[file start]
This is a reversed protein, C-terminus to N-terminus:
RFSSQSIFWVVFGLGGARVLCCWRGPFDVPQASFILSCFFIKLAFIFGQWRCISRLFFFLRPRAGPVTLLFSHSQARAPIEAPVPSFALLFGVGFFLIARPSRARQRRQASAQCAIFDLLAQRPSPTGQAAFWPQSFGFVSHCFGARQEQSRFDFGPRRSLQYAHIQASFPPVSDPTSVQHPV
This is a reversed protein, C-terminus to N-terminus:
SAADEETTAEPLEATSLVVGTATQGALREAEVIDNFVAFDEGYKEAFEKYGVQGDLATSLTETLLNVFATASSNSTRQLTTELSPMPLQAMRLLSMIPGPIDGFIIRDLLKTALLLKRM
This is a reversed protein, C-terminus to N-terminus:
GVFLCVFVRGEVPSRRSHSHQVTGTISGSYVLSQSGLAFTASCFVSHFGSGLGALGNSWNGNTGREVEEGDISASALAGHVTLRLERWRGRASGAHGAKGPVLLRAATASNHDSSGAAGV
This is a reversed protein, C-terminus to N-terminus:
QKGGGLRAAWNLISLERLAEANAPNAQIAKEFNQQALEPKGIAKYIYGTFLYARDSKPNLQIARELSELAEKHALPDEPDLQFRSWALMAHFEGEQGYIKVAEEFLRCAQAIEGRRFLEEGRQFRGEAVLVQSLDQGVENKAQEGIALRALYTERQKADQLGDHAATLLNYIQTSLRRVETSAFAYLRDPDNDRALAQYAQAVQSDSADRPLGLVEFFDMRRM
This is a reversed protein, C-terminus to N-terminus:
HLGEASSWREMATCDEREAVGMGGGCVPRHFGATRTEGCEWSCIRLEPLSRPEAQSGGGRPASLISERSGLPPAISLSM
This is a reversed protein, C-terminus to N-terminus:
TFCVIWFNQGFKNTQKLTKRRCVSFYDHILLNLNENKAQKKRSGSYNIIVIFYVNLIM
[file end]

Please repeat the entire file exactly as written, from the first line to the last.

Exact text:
This is a reversed protein, C-terminus to N-terminus:
RFSSQSIFWVVFGLGGARVLCCWRGPFDVPQASFILSCFFIKLAFIFGQWRCISRLFFFLRPRAGPVTLLFSHSQARAPIEAPVPSFALLFGVGFFLIARPSRARQRRQASAQCAIFDLLAQRPSPTGQAAFWPQSFGFVSHCFGARQEQSRFDFGPRRSLQYAHIQASFPPVSDPTSVQHPV
This is a reversed protein, C-terminus to N-terminus:
SAADEETTAEPLEATSLVVGTATQGALREAEVIDNFVAFDEGYKEAFEKYGVQGDLATSLTETLLNVFATASSNSTRQLTTELSPMPLQAMRLLSMIPGPIDGFIIRDLLKTALLLKRM
This is a reversed protein, C-terminus to N-terminus:
GVFLCVFVRGEVPSRRSHSHQVTGTISGSYVLSQSGLAFTASCFVSHFGSGLGALGNSWNGNTGREVEEGDISASALAGHVTLRLERWRGRASGAHGAKGPVLLRAATASNHDSSGAAGV
This is a reversed protein, C-terminus to N-terminus:
QKGGGLRAAWNLISLERLAEANAPNAQIAKEFNQQALEPKGIAKYIYGTFLYARDSKPNLQIARELSELAEKHALPDEPDLQFRSWALMAHFEGEQGYIKVAEEFLRCAQAIEGRRFLEEGRQFRGEAVLVQSLDQGVENKAQEGIALRALYTERQKADQLGDHAATLLNYIQTSLRRVETSAFAYLRDPDNDRALAQYAQAVQSDSADRPLGLVEFFDMRRM
This is a reversed protein, C-terminus to N-terminus:
HLGEASSWREMATCDEREAVGMGGGCVPRHFGATRTEGCEWSCIRLEPLSRPEAQSGGGRPASLISERSGLPPAISLSM
This is a reversed protein, C-terminus to N-terminus:
TFCVIWFNQGFKNTQKLTKRRCVSFYDHILLNLNENKAQKKRSGSYNIIVIFYVNLIM